After three months of squatting and receiving a barrage of insults that left me feeling like I was on a lower pedestal than even a vagabond, I was able to secure a one-room apartment from a quiet-looking man whom I believed was far too gentle to hurt a fly. I never knew I had just come in contact with one of the worst evil entities to ever walk this earth.
I had given him two year’s worth of rent and also presented him with a little ‘jara’. Thanking me, he had showed me my room. When I had at last settled in there, I was a bit disappointed. Perhaps, the joy of seeing an apartment at such an extremely low price had temporarily blinded me.
My room(which happened to share boundaries with my landlord’s) was tiny and had a foul stench, as though sexually active male goats had once been kept there. Its darkened walls were crisscrossed with cracks that threatened to succumb to a sudden and fatal crash if the winds became too much.
Anyway, I had found a place to call mine. I remembered I wouldn’t have to receive insults and snide remarks from anyone. There was no feeling as good as that, and I was really glad. But, for just two months.
Things began to go haywire the day rain fell. The winds beat wildly on the walls and before long, my roof began to leak. I brought pots to get the dripping water but soon, the whole room was leaking and soon, it was flooded with my pots floating about. I cursed and hissed, glaring at my mess of a room.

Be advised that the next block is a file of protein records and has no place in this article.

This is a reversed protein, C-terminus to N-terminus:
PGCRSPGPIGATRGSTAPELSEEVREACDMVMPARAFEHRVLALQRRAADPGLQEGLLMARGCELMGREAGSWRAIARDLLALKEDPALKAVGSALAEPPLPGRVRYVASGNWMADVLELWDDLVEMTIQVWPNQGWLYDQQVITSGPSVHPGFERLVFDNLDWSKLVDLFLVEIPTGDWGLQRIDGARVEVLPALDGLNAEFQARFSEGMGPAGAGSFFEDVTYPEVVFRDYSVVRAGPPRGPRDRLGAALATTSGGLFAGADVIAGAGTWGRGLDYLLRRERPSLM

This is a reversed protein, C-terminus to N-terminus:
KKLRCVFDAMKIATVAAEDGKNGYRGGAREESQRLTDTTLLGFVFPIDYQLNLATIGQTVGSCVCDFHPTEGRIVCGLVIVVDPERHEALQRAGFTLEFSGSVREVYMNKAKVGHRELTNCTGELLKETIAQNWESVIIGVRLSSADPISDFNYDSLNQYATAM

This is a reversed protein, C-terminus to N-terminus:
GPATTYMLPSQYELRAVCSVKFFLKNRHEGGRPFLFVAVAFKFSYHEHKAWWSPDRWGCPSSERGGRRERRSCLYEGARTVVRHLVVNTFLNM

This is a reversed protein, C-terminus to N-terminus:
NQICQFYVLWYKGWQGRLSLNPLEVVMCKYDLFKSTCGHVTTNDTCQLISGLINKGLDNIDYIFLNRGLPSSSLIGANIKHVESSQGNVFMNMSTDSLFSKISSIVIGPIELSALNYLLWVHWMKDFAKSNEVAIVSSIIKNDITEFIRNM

I thought it was over. Well, I was wrong.
In the middle of that night, a crowd of rats and cockroaches, obviously driven from their hideouts by the flood, stormed my room. I am 32, but I didn’t know when I screamed like a kid and fled out. Little did I know that the rain had filled the soakaway to overflowing. I splattered knee-deep into a pile of floating shit.
The very next morning, I stormed to my landlord and demanded that he do something about it. He told me offhandedly to get lost and never be found, that my mates were buying houses in Lekki and I was busy making noise here.
I was speechless with rage.
That day, after baling the water from my room, I went to work. Coming back in the evening and opening my door, I nearly fainted. The wall dividing my apartment from his was gone.
Confused and shocked, I stepped over to meet him, demanding an explanation. He smiled, showing all his teeth and began to explain that there were “new living arrangements”, and that we now had to share rooms.
That same evening, I packed the little property I had, fled the apartment and went back to squatting.
No! I wasn’t ready to die before my time.
AUTHOR: Akpoveta Ovie Joshua